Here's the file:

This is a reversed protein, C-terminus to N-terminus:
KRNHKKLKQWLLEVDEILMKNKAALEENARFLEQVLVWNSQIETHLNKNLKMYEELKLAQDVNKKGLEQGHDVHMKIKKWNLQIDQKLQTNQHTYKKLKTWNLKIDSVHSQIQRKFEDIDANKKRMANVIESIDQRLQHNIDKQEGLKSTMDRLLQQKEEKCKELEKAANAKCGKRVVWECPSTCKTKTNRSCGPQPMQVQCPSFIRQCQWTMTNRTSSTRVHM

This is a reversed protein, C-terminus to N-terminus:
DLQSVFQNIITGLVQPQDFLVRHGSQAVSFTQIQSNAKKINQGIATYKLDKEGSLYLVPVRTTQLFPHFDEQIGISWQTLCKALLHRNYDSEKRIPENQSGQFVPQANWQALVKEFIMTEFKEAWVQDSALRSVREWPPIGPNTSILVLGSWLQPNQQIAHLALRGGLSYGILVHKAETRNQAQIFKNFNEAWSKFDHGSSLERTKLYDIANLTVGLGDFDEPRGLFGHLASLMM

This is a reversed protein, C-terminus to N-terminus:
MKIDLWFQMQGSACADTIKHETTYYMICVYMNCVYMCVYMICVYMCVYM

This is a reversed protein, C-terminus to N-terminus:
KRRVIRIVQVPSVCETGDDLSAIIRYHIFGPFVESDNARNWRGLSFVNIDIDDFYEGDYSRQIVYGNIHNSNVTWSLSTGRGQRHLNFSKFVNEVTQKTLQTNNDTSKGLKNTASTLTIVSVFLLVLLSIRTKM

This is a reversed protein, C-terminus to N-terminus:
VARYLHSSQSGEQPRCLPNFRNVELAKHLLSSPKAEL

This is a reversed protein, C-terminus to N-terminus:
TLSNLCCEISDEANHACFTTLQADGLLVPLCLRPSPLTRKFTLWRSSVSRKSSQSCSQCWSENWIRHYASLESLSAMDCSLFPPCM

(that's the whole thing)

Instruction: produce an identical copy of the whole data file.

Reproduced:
This is a reversed protein, C-terminus to N-terminus:
KRNHKKLKQWLLEVDEILMKNKAALEENARFLEQVLVWNSQIETHLNKNLKMYEELKLAQDVNKKGLEQGHDVHMKIKKWNLQIDQKLQTNQHTYKKLKTWNLKIDSVHSQIQRKFEDIDANKKRMANVIESIDQRLQHNIDKQEGLKSTMDRLLQQKEEKCKELEKAANAKCGKRVVWECPSTCKTKTNRSCGPQPMQVQCPSFIRQCQWTMTNRTSSTRVHM

This is a reversed protein, C-terminus to N-terminus:
DLQSVFQNIITGLVQPQDFLVRHGSQAVSFTQIQSNAKKINQGIATYKLDKEGSLYLVPVRTTQLFPHFDEQIGISWQTLCKALLHRNYDSEKRIPENQSGQFVPQANWQALVKEFIMTEFKEAWVQDSALRSVREWPPIGPNTSILVLGSWLQPNQQIAHLALRGGLSYGILVHKAETRNQAQIFKNFNEAWSKFDHGSSLERTKLYDIANLTVGLGDFDEPRGLFGHLASLMM

This is a reversed protein, C-terminus to N-terminus:
MKIDLWFQMQGSACADTIKHETTYYMICVYMNCVYMCVYMICVYMCVYM

This is a reversed protein, C-terminus to N-terminus:
KRRVIRIVQVPSVCETGDDLSAIIRYHIFGPFVESDNARNWRGLSFVNIDIDDFYEGDYSRQIVYGNIHNSNVTWSLSTGRGQRHLNFSKFVNEVTQKTLQTNNDTSKGLKNTASTLTIVSVFLLVLLSIRTKM

This is a reversed protein, C-terminus to N-terminus:
VARYLHSSQSGEQPRCLPNFRNVELAKHLLSSPKAEL

This is a reversed protein, C-terminus to N-terminus:
TLSNLCCEISDEANHACFTTLQADGLLVPLCLRPSPLTRKFTLWRSSVSRKSSQSCSQCWSENWIRHYASLESLSAMDCSLFPPCM